MySQL Server slows down with large slow query log

I’ve seen this on multiple mysql servers now, and I don’t really know why it happens, but let’s start in the beginning…

The MySQL Server provides a so-called “slow-query-log” which logs all queries that take longer than a certain time.

There are mainly two parameters which allow you to control the behaviour:

slow_query_log=[0|1] controls whether the slow query log is written or not.
long_query_time=N controls the minimum query execution time in seconds for which a query should be logged.

A lot of pages recommend to activate the slow query log since it let’s you easily identify which queries on your server take a lot of time, and it really is very good for it. However, if you don’t take care of it, then your log file might become really large, e.g. if you are running your server for more than a year and you have set a long_query_time of one second, you might finally end up with a log file of more then 50 GB. This seems to have quite an impact on the performance of the mysql server for all kinds of queries (actually causing more queries to be logged).

What usually helps is

  1. Delete the slow query log file on the server
  2. Flush the logs of the server by running flush logs; in the query browser. Take care, this might actually cause you server to get blocked for multiple seconds.
  3. Increase the long_query_time to a very high value so nothing is logged. You can always lower the value if you need data.

I saw three times more queries being processed per second after taking the steps above!

grep and Repetitions

A few days ago I was trying to achieve something with grep (which is usually not a big problem) and a large file with one word per line (a dictionary). I wanted to grep out all the lines which contained words with three or less characters. And after wasting some time I decided to write a note to myself:

If you have a file like this:

yyy@xxx:~$ cat bla

and use grep like this

yyy@xxx:~$ grep "^.{1,3}$" bla

then you don’t get any output.
It also won’t help if you add -e. You will have to add -E in order to activate extended regular expressions, or you can call egrep(which is deprecated).

yyy@xxx:~$ grep -E "^.{1,3}$" bla

Switching jkManager nodes from the command line

If you are using apache plus tomcat to run your website, you are probably also using jkManager as your loadbalancer. jkManager has a small and lightweight web interface where you can see the load of the working nodes, and you can change their states. Wouldn’t it be nice if you could start and stop your workers from the command line?

It is very easy to change the worker states from shell using wget and a small shell script. When administrate you workers through the web interface, you might notice that after you apply the new setting (before being forwarded to the overview page), the location bar of the browser shows a rather long url with a lot of parameters. E.g. if you activate a worker called “node2″ you will see something like this:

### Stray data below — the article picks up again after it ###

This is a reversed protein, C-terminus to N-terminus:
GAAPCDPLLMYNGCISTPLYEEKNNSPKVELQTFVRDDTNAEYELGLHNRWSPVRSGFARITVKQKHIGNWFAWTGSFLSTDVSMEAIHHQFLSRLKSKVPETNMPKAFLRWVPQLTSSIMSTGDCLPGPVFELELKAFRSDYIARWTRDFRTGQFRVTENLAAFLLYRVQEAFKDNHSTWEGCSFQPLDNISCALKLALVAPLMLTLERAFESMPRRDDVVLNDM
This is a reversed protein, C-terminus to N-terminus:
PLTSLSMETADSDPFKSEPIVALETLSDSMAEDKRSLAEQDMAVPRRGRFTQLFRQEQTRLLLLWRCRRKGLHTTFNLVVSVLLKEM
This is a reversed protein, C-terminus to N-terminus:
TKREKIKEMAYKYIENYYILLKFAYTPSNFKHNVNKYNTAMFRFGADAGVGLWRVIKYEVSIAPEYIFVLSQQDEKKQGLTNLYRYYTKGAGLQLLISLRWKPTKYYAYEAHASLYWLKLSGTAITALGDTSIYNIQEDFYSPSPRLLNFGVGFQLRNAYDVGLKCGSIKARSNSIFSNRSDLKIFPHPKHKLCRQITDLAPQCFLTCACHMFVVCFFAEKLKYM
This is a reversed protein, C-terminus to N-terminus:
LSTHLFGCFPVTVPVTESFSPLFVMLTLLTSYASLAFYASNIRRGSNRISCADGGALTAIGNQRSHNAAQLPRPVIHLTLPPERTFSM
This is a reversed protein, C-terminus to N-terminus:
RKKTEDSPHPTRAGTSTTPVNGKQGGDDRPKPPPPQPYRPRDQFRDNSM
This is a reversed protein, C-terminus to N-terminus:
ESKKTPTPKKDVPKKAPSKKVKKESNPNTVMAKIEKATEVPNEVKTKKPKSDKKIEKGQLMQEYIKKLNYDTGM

As you can see, node2 is mentioned two times, and there is another parameter call wa. The number behind wa correspends to the new state to be set:

  • 0: activate
  • 1: disable
  • 2: stop

So all you need to do if you want to change the worker state from shell is to modify the url shown above by setting your domain, the desired state and replace the occurrences of node2 by your worker name, and then request that url through wget.
If your jkmanager is protected by basic http authentication (.htpasswd) you can set the user name and the password for wget by using

wget --http-user=USER --http-password=PASSWORD ...

Also, wget will actually download the index.html to the current working directory. You can change the location of the downloaded file by using

wget -O /tmp/not-needed.html

How to convert images to video using ffmpeg

ffmpeg is a powerful tool for all kinds of stuff to do with videos.

It is pretty easy to convert a sequence of images into a video:

ffmpeg -sameq -f image2 -i test%03d.png video.avi

This will take an image sequence from the files test001.png, test002.png, …, test010.png, … and convert it into the video video.avi.

%03d is a format string which defines that the number is filled up with zeros to have at least three digits. You can change it according to the naming schema of your input files.

-sameq tells ffmpeg to use the same quality for output as it found in input. For the image sequence this gives you nearly no loss of quality, but it also results in a really big video.

You see, it is really easy to convert images into video with ffmpeg! is back

I finally found the time to revive after the site has been down for nearly one year now. I changed the hoster since my former one crashed their mysql database (and did not restore it), so all the content was lost.

I guess I will spend some time to see what content I can still get back from google caches,, etc.

And also the theme is not as nice as before anymore…

Nevertheless, I’m happy to get started again :-)